One of my concerns as a priest serving in the Army as a chaplain has to do with what I would characterize as benign neglect of our service members and their families by the Church, especially their parishes (obviously not all; so please refrain from – O but in our parish we…). Our Orthodox sons and daughters are among the most least prepared spiritually to enter such a spiritual battlefield as the military. Is it so hard for a priest to encourage their youth through a spiritual basic training or boot camp prior to enlistment? As Orthodox Christians in the US we don’t even know enough to instruct the military to rightly identify the religious faith of our sons and daughters insisting on our ethnic identification – Russian Orthodox, Greek Orthodox…. We are Orthodox Christians, period, and if we identify ourselves as anything else then we are giving the institution easy reason to deal with each group seperately rather than collectively; we have already accomplished the “divide” part of “divide and conquer.” There are four Orthodox jurisdictions endorsing Orthodox clergy to serve in the military – ROCOR, OCA, GOA and Antioch. As an Orthodox Church we are not taken seriously; we do not speak with one voice and a growing disdain for military service among the Orthodox in the country is noticed in the chaplaincy and contributes to not being taken seriously.

      Fr. Peter

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        Karen says:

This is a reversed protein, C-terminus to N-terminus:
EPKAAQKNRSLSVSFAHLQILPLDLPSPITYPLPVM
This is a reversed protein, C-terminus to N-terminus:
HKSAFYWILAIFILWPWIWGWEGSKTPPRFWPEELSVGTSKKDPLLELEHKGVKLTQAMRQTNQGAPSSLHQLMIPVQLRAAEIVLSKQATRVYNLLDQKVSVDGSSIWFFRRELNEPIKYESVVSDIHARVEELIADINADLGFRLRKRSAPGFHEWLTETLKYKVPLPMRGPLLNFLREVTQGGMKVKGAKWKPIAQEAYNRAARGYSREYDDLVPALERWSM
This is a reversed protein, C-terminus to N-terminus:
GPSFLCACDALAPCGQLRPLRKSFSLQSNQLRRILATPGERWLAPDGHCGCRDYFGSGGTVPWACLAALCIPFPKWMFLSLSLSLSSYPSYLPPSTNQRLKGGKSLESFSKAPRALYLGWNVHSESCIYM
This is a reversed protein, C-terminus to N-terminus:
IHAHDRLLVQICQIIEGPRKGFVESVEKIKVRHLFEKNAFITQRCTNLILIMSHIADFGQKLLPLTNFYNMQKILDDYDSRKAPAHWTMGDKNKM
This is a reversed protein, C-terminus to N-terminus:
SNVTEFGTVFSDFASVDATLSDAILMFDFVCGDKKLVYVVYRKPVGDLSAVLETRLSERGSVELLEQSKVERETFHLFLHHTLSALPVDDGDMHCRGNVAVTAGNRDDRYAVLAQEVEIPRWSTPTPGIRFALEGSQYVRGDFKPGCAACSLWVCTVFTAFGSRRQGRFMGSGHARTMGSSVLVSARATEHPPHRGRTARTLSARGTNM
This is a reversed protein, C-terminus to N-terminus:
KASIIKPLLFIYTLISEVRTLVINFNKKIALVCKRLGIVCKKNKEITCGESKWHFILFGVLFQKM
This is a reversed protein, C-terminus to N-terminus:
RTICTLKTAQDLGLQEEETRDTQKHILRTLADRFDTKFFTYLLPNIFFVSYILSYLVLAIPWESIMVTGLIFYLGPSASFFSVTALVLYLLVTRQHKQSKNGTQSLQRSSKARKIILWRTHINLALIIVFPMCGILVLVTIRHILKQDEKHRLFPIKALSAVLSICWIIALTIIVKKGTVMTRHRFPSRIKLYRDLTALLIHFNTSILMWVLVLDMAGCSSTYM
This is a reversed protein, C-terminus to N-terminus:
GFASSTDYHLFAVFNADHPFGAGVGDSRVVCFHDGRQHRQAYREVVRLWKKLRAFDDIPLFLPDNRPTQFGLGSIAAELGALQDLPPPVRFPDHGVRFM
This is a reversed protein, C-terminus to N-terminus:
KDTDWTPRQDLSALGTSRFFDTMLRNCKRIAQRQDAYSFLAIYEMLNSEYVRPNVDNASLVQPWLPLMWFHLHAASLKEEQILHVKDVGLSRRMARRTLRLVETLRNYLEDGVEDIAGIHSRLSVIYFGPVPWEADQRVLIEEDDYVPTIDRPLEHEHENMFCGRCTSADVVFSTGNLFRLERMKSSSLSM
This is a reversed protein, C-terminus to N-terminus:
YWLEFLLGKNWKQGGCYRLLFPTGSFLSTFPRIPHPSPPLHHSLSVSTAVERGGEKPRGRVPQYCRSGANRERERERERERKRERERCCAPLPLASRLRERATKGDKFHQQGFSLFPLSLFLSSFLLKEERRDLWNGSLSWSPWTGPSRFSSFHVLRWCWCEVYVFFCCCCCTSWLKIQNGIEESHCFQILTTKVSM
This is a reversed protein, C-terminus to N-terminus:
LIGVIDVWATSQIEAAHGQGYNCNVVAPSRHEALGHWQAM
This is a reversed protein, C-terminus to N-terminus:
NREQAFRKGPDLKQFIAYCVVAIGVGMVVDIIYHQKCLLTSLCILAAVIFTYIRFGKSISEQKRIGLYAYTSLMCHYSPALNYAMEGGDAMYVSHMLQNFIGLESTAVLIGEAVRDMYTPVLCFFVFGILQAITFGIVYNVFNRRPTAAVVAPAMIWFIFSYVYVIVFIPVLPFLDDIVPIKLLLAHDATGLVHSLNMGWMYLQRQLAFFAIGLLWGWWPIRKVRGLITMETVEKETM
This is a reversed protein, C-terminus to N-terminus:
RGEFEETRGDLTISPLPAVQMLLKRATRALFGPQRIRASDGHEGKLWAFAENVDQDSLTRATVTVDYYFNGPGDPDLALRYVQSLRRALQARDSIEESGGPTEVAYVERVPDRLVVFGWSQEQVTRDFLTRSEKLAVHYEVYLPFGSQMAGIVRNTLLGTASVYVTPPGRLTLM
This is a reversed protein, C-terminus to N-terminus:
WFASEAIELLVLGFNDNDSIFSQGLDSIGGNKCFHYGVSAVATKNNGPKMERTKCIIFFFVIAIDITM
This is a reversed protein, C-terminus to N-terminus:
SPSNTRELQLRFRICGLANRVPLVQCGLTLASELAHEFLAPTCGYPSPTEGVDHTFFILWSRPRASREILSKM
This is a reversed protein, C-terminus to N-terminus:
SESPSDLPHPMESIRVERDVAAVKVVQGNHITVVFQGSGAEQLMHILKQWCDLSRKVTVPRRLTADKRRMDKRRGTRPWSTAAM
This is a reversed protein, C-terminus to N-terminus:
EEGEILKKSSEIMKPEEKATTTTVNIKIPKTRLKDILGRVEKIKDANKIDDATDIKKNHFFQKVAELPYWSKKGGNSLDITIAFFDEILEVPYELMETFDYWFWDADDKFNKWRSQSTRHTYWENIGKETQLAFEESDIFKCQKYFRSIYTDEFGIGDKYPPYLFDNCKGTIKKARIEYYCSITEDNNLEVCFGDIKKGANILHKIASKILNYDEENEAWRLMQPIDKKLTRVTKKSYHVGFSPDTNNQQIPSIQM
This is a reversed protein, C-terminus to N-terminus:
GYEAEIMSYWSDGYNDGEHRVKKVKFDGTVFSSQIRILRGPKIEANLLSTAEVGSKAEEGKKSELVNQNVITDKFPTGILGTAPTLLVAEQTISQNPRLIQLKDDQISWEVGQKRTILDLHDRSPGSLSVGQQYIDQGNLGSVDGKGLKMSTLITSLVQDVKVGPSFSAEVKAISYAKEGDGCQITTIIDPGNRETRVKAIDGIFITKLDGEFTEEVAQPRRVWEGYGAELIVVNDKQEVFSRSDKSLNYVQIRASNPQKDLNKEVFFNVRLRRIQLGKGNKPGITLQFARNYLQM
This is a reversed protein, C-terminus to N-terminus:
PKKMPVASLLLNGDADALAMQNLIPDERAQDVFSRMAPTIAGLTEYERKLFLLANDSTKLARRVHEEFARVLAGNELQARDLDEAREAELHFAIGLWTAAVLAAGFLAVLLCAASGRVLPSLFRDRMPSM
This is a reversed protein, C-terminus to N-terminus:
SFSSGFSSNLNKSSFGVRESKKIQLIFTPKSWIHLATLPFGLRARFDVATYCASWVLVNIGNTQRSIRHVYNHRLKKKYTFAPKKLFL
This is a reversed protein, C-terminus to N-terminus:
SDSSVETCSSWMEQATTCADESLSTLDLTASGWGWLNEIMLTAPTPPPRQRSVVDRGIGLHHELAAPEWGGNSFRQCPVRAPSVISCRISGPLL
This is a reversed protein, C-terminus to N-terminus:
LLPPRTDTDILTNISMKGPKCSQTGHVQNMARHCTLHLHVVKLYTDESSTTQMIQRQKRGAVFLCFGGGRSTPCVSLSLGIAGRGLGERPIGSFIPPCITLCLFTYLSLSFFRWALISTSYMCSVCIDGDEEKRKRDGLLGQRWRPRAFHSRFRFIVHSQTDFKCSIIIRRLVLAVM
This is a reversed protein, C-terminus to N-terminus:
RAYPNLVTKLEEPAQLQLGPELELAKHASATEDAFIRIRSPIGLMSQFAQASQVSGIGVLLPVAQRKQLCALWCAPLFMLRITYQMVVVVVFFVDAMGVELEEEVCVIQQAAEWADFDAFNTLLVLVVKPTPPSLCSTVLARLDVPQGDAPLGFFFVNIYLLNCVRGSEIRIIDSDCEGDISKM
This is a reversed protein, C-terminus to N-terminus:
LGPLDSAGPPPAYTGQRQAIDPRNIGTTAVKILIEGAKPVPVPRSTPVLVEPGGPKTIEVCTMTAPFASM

Fr. Peter, thank you so much for this perspective. It is much needed. May the Lord have mercy on you and your colleagues as you minister, especially among the faithful, within our troops. I agree, let’s not concede any part of the arena of our spiritual warfare to the enemy willingly. Let’s at least go out fighting with everything we’ve got.

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        Eliot Ryan says:

        Fr. Peter:

        One of my concerns as a priest serving in the Army as a chaplain has to do with what I would characterize as benign neglect of our service members and their families by the Church[...] Our Orthodox sons and daughters are among the most least prepared spiritually to enter such a spiritual battlefield as the military.

        Certainly there is a need to reassess how we are “doing business”…

        If in some schools students consistently fail to pass their exams or if professional sports teams lose most of their games we expect those in charge (teachers, principals, coaches) to be reprimanded or replaced. When the vast majority of Orthodox Christians do not grasp essential doctrines certainly there is a need to reassess how we are “doing business.”

        A complex worldly institution teaching novelties without grounding in authentic church tradition is not the way to go. Catholicism- and its offspring, Protestantism, and the present state of the post-Cristian Europe it is a clear indication that such an approach is doomed to end in failure.

        There is no “formula” for the truly God-pleasing Orthodox life; the confession of faith must be in godliness.

        The Restoration of the Orthodox Way of Life
        by Archbishop Andrew of New-Diveyevo